This paper assesses the lessons learned from cataloging Singapore's past disaster, aiming to fill the disaster data gap. International disaster databases and catalogs provide a baseline for researchers, governments, communities, and organizations to understand the risk of a particular place, analyze broader trends in disaster risk, and justify investments in mitigation. Perhaps because Singapore is routinely identified as one of the safest countries in the world, Singapore’s past disasters have not been studied extensively with few events captured in major global databases such as EM-DAT. In this article, we fill the disaster data gap for postwar Singapore (1950–2020) using specified metrics through an archival search, review of literature, and analysis of secondary sources.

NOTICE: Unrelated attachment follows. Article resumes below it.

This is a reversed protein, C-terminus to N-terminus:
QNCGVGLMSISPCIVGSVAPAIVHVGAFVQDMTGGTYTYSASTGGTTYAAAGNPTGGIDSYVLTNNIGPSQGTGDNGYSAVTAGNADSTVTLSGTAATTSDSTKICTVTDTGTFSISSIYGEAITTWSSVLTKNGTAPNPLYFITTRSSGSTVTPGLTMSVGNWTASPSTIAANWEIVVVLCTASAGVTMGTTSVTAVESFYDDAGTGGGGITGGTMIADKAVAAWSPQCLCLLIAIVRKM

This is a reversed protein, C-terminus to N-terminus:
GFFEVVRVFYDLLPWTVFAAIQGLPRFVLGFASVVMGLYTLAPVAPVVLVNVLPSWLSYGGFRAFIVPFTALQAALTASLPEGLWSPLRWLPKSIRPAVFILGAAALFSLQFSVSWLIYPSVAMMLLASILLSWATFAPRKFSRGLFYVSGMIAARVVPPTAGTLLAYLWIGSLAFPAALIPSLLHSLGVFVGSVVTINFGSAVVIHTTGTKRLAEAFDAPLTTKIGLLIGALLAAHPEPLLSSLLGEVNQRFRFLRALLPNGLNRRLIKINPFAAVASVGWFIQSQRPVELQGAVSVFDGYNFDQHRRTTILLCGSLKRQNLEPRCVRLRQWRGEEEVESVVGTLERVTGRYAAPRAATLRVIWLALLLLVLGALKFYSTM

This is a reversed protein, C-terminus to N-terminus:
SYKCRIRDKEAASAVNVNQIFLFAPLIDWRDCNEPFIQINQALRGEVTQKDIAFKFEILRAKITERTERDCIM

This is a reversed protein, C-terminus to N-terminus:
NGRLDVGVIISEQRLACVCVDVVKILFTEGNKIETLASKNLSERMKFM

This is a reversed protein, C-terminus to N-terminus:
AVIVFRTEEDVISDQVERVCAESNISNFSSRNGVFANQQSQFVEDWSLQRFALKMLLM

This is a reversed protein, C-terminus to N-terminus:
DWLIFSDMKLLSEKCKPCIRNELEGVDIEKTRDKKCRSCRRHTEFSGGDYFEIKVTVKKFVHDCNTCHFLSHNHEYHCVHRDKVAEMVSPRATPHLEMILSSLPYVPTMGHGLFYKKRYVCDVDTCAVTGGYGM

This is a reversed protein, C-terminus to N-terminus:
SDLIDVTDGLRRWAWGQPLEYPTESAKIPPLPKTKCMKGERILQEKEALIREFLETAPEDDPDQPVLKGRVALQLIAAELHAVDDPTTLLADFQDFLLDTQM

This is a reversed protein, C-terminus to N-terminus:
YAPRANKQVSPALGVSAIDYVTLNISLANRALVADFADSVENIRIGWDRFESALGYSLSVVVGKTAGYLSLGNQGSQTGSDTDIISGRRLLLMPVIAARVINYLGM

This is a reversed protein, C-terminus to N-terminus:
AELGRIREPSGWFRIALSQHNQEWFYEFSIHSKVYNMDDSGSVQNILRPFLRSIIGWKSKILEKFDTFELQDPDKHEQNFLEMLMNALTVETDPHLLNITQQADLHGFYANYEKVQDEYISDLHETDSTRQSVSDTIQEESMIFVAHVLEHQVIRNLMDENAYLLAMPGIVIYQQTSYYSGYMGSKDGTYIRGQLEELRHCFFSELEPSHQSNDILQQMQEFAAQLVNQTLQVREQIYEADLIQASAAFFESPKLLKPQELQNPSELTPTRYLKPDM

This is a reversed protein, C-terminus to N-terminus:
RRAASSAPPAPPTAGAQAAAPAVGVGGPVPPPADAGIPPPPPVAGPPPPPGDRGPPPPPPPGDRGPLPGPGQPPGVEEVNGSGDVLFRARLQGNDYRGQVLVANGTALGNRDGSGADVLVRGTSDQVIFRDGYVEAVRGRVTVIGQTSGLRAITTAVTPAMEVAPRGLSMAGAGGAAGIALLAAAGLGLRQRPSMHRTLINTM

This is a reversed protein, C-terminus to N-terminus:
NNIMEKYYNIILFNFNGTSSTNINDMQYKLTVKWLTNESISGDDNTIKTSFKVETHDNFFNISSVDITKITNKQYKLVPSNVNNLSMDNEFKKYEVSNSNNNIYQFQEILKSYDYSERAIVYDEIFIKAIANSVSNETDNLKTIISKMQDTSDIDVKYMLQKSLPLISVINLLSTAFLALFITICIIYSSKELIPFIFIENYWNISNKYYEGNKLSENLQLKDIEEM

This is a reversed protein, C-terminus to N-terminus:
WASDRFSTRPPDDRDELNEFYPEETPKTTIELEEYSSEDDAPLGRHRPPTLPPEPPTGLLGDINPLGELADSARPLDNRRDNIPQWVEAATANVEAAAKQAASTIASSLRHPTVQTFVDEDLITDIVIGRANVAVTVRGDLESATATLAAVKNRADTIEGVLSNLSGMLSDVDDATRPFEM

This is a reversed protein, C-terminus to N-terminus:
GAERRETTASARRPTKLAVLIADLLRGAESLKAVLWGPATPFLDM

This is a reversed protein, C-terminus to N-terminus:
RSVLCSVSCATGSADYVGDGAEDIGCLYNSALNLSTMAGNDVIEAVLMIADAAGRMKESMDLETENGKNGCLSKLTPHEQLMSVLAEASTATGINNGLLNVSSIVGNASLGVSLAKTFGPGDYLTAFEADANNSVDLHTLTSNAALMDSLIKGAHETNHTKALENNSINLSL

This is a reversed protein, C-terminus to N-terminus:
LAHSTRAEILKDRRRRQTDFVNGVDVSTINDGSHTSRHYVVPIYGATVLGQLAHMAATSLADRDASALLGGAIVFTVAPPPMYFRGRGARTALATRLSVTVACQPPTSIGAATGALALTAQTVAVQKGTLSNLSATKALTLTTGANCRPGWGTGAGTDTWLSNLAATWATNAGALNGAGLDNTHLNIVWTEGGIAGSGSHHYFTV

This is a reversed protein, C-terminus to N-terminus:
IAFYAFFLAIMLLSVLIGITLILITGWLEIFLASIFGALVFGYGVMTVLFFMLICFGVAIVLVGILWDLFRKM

This paper presents four key lessons from cataloging these events. First, we expand Singapore’s disaster catalog to 39 events in this time period and quantify the extent of this data gap. Second, we identify the mitigating actions that have followed past events that contribute to Singapore’s present-day safety. Third, we discuss how these past events uncover continuities among vulnerability bearers in Singapore. Last, we identify limitations of a disaster catalog when considering future risks. In expanding the disaster catalog, this case study of Singapore supports the need for comprehensive understanding of past disasters in order to examine current and future disaster resilience.